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The ancient technology keeping space missions alive

The ancient technology keeping space missions alive

4 June 1996, European space port, French Guiana…

It took more than 10 years to design and build Europe’s four identical Cluster satellites for launch; and just 39 seconds to lose them all in an enormous fireball.

Their remains rained down over the South American jungle as the Ariane 5 rocket veered off course and exploded. VIPs who had been sipping champagne on the outdoor viewing gallery moments earlier were ushered back inside to avoid being injured by the falling debris.

The disaster was one of the European Space Agency’s (Esa) most visible and spectacular failures. But within months, work had begun on a replacement mission, Cluster II.

Designed to fly in formation to investigate the interaction between charged particles from the Sun – the solar wind ­– and the magnetic bubble surrounding the Earth, known as the magnetosphere, Cluster II ranks as one of the most successful and long-lasting

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Bridgestone Golf introduces Mindset visual technology

Bridgestone Golf introduces Mindset visual technology

Bridgestone Mindset technlogy in available on all Tour B models

Ryan Barath

Golfers are always trying to find different ways to improve performance and focus on the course. With the help of former world number 1 Jason Day and his long-time mental performance coach Jason Golfsmith, Bridgestone is excited to help golfers do just that with the launch of their new Mindset visual technology across their entire Tour B series of golf balls.

bridgestone mindset golf balls
Mindset is available across Bridgestone’s entire Tour B line up of golf balls

Bridgestone Golf

“We have always believed that the only reason to sell printed golf balls was if they provided added value to consumers and Mindset is our first foray into the printed category,” said Dan Murphy, president of Bridgestone Golf. “It is designed to legitimately help players improve their focus and play better golf. We’re proud of this

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Hong Kong’s Technology Lifeline to Russia

Hong Kong’s Technology Lifeline to Russia

As the war in Ukraine continues into its second year, Moscow has intensified its campaign to strike Ukrainian targets with strategic bombers, lethal drones, and cruise missiles.1 To cut off Russia’s access to the critical components required to manufacture these weapons, the United States and its partners have imposed a wide array of sanctions against Russia’s defense industrial base. Despite Western sanctions, foreign-made technology continues to find its way into Russia’s war machine. Russia’s most consequential partner, China, has extended a critical helping hand to an increasingly isolated Russia, funneling over $500 million worth of microelectronic components needed to manufacture military gear into Russia’s defense industrial base in 2022 alone.2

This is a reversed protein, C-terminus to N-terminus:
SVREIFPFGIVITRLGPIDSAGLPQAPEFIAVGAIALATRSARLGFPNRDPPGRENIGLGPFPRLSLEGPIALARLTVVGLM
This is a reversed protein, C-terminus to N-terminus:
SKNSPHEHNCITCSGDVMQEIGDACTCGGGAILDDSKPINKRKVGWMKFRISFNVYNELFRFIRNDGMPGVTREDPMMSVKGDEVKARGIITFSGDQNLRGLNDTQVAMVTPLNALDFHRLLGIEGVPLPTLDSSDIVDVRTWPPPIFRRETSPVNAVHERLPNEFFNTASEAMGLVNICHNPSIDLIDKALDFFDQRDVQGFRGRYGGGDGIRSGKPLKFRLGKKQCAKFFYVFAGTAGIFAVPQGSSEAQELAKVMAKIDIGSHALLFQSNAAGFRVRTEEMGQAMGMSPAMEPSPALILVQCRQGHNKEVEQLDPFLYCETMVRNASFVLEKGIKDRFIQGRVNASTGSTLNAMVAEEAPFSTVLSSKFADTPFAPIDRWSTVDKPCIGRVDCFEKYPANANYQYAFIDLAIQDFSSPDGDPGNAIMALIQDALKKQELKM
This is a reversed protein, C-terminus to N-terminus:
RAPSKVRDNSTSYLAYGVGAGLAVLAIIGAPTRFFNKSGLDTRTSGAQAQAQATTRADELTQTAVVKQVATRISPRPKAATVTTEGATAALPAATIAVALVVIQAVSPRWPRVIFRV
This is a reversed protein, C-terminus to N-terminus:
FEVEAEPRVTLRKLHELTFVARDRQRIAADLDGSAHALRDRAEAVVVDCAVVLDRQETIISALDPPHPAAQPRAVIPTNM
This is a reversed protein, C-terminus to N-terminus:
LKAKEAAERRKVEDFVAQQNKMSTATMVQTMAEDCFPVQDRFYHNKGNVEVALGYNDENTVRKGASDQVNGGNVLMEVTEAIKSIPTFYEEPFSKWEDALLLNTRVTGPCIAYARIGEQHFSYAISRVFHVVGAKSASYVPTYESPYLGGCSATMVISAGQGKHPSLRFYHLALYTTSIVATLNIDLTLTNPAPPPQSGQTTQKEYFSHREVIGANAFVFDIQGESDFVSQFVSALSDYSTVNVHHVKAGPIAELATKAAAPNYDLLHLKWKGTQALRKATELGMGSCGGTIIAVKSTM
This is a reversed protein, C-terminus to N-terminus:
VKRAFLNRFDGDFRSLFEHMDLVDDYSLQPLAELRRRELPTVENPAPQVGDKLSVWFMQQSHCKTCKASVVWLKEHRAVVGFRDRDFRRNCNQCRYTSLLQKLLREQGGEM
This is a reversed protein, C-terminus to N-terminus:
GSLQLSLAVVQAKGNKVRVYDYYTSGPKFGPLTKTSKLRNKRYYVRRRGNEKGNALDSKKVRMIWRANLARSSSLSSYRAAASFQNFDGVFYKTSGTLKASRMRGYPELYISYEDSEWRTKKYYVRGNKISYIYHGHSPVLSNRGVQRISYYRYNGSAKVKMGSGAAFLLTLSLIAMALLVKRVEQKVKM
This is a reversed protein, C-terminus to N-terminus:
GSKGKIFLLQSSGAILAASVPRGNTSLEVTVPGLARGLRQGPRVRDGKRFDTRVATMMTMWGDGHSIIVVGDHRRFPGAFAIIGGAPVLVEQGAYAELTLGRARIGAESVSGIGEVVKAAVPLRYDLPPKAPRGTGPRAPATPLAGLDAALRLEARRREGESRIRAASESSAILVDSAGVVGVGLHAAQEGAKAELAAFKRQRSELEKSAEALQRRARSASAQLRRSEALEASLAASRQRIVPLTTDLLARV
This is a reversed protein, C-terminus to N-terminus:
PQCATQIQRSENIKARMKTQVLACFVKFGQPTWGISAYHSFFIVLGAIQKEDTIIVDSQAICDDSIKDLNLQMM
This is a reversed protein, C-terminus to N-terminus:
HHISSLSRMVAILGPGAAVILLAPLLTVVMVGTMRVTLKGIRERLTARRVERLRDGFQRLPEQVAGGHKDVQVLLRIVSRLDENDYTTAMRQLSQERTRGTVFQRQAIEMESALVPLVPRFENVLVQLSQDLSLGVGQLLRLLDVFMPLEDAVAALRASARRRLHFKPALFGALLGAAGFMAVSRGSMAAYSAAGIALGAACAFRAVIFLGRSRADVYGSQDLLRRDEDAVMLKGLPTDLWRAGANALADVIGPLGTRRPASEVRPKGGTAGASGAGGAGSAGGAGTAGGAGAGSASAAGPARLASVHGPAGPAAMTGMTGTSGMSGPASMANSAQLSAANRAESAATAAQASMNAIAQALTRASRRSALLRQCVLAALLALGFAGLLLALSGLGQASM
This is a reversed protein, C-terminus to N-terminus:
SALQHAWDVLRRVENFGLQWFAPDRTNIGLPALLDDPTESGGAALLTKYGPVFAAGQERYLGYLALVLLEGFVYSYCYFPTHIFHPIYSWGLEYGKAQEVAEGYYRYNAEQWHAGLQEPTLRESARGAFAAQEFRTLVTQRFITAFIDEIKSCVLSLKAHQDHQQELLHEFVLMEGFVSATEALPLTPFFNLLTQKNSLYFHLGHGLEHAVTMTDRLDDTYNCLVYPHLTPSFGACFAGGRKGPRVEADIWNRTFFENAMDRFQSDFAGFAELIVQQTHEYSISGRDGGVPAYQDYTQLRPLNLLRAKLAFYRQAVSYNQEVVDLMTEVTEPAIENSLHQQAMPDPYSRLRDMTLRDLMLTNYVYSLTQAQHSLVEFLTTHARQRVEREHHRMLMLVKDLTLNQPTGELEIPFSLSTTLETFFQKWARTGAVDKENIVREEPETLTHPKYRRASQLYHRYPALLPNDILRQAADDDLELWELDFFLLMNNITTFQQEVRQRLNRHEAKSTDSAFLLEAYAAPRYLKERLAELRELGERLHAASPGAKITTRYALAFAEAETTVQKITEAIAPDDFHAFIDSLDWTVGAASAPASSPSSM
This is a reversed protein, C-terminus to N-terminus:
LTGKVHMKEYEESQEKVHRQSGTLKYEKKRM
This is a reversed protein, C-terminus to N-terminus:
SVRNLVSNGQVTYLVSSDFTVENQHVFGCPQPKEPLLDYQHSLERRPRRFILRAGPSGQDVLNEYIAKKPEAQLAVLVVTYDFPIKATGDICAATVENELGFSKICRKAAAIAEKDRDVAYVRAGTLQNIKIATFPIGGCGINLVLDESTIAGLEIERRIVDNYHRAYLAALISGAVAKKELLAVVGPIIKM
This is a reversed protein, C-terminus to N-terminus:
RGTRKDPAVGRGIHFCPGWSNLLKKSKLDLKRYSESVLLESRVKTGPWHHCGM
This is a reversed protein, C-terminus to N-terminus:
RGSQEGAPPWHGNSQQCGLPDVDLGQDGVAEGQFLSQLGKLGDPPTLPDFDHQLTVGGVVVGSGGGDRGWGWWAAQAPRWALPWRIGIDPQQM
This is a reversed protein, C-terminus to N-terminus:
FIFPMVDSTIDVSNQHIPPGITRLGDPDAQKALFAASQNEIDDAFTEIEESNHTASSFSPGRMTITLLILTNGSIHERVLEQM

While China’s support for Russia is widely reported, Hong Kong’s substantial contributions to Russia’s war efforts are less known. Recent reports have identified Hong Kong as a prominent node in Russia’s illicit procurement network, acting as a transshipment

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The battle between American workers and technology heats up

The battle between American workers and technology heats up

For more than 200 years Luddites have received bad press—worse even than the British Members of Parliament who voted in 1812 to put to death convicted machine-breakers. Yet even at the time, the aggrieved weavers won popular sympathy, including that of Lord Byron. In an “Ode to Framers of the Frame Bill” the poet wrote: “Some folks for certain have thought it was shocking/ When Famine appeals, and when Poverty groans/ That life should be valued at less than a stocking/ And breaking of frames lead to breaking of bones.” He used his maiden speech in the House of Lords to urge for a mixture of “conciliation and firmness” in dealing with the mob, rather than lopping off its “superfluous heads”.

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Once again, technological upheaval is rife

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‘I couldn’t stop myself’: inside the 12-step program for internet addiction | Technology

‘I couldn’t stop myself’: inside the 12-step program for internet addiction | Technology

“Hi, my name is Sarah* and I am an internet and technology addict.”

So began a meeting on a recent Wednesday afternoon, as 18 people quietly gathered on a Zoom call. Text in their small video boxes showed they hailed from locations as disparate as Oregon, India and Namibia.

Sarah and the other attendees are part of a growing fellowship called Internet and Technology Addicts Anonymous, a 12-step program based on the principles of Alcoholics Anonymous that provides tools and support to deal with compulsive internet use. It launched with just a few founding US groups in 2017 and has quickly grown to have thousands of members around the world, with more than 100 online and in-person meetings in seven different languages.

Since Alcoholics Anonymous was founded in 1935, its 12 steps have been adapted for addictions and compulsive behaviors including overeating, overspending and gambling. Now the traditionally abstinence-based

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